Mammas don't let your babies grow up to be Cowboys. Well maybe all right, if they are going to be open source cowboys. That is just what Garret Serack appears to be over at the Microsoft Open Source Technology Center (I know you didn't know they had an open source technology center but they do). Garret has announced that he is heading up a new open source project called CoApp which stands for The Common Opensource Application Publishing Platform.
Now let me say that I don't know Garret personally and have never met him. All I know about him is what I learned from reading and researching for this post. But this is one cowboy whose character shines through. When you write things like:
‘Course, my pappy always used to tell me "it don't take a genius to spot a goat in flock of sheep" ... Sure, it's easy to see what the problem is, question is, how do we go about fixin' it?
You kind of get the flavor of the man, plus his logo is a cowboy hat and his personal blog is called Fear the Cowboy.
Garret has turned his passion and talents to address what he views as a major obstacle to developing more open source software on Windows. From the project site he says "CoApp aims to create a vibrant Open Source ecosystem on Windows by providing the technologies needed to build a complete community-driven Package Management System, along with tools to enable developers to take advantage of features of the Windows platform."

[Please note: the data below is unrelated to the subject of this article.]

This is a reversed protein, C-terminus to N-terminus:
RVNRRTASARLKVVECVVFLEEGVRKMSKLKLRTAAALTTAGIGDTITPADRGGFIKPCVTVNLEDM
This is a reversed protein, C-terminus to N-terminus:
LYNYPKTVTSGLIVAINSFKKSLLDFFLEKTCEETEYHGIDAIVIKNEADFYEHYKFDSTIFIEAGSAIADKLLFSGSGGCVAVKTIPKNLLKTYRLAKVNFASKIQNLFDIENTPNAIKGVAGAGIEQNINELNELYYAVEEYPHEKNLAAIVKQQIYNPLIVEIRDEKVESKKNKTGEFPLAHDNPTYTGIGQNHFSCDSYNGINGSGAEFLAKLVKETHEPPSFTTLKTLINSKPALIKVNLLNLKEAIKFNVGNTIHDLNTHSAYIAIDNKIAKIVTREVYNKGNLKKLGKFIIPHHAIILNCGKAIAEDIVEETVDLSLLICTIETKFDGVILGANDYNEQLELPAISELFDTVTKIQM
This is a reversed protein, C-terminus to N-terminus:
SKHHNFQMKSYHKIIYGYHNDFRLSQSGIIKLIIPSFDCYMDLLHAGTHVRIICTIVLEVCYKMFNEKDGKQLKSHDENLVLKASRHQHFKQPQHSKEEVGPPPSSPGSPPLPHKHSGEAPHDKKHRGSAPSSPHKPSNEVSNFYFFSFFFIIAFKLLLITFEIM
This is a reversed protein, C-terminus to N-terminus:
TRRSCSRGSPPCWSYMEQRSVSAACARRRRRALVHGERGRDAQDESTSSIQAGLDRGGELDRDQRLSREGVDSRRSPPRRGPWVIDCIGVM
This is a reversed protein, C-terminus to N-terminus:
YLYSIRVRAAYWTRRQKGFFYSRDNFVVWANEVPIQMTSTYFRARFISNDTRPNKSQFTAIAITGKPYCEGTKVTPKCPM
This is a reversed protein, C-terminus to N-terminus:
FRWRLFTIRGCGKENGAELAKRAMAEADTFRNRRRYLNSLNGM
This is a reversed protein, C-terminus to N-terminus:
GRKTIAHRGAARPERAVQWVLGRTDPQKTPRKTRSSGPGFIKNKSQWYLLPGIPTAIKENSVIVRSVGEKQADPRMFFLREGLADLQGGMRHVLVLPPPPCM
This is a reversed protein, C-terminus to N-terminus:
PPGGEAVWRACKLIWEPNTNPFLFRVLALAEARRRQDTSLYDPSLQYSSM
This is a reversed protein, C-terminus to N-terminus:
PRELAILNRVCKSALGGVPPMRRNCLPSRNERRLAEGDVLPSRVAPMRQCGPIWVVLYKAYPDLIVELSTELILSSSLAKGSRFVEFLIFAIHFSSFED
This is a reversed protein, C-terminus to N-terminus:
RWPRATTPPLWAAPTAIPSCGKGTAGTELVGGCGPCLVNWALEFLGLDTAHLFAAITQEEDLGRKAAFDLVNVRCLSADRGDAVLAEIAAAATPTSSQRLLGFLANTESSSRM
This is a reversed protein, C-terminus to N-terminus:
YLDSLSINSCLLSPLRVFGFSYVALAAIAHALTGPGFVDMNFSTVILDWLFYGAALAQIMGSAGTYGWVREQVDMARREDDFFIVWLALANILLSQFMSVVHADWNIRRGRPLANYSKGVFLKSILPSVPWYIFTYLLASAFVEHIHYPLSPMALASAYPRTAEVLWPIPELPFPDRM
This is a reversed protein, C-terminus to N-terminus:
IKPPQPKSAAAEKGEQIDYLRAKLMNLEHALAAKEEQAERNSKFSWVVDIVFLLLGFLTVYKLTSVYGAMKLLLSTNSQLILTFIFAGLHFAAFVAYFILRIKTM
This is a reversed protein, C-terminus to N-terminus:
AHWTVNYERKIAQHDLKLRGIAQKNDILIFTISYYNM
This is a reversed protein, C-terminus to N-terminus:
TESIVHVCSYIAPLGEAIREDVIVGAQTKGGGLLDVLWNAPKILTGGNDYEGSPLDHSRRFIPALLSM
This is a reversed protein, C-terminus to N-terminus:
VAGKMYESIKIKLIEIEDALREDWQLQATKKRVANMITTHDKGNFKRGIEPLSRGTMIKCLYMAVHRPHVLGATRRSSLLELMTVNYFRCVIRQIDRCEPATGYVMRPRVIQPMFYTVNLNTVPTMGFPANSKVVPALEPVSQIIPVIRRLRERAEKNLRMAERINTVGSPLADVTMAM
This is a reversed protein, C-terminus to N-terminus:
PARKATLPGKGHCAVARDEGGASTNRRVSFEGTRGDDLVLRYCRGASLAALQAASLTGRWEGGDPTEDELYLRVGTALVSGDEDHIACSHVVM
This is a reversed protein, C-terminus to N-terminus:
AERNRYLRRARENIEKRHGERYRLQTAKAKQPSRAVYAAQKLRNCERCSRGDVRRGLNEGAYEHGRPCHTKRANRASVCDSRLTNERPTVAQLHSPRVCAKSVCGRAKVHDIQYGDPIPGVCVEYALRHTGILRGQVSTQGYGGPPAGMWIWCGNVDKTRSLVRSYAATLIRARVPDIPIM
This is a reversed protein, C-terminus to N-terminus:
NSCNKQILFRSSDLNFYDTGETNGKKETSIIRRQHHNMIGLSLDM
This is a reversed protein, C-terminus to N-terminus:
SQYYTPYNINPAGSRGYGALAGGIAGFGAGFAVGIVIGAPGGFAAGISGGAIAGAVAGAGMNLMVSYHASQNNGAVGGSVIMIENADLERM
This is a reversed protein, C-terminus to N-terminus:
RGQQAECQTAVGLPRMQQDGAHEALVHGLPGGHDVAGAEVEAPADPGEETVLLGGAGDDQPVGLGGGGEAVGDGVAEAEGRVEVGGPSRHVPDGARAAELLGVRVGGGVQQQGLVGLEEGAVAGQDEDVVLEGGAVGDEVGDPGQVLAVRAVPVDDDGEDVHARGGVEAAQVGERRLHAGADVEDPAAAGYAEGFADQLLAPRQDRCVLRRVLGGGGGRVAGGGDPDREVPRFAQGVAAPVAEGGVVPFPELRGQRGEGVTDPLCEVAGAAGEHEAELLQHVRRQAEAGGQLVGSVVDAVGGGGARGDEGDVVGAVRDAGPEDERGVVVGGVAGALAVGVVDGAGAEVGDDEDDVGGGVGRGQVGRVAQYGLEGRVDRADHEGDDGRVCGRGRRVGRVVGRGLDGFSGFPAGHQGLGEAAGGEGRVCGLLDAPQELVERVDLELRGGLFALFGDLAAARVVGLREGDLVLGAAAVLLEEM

Where in the Linux/Unix world, regardless of which flavor you use there is generally a very consistent structure you can count on, that structure is very, very different than in Windows. CoApp is about more than just a single software app, it is really about creating a entire Windows based ecosystem for package management.
The independent but still Microsoft sponsored CodePlex Foundation has accepted CoApp into the foundation as part of the Systems Infrastructure and Integration Gallery. CoApp is the second app in the gallery, which was "formed to support projects that promote interoperability in heterogeneous computing environments that include Windows and open source technologies."
According to Serack's blog on this on Port25, Microsoft is allowing him to focus 100% of his time on this project. But Microsoft will not be steering this ship. Garret says "the design is entirely the work of myself and the CoApp community, I don't have to vet it with anyone inside the company." For those of you unfamiliar, Port25 is the blog for the open source community at Microsoft.
Hey, I think this is a very ambitious project and wish Garret God's speed in tackling it. Regardless though, there is a bigger message here. Microsoft is indeed serious about open source. They are putting real resources behind this effort in a very public manner. Just as in the security world we stopped joking about Microsoft and security being an oxymoron some time ago, the time is rapidly approaching where Microsoft and open source could go perfect together.
Can you imagine that? Microsoft and open source hand in hand. Anything is possible. In the meantime good luck to Cowboy Garret. Here is a little cowboy music in his honor. Have a great weekend!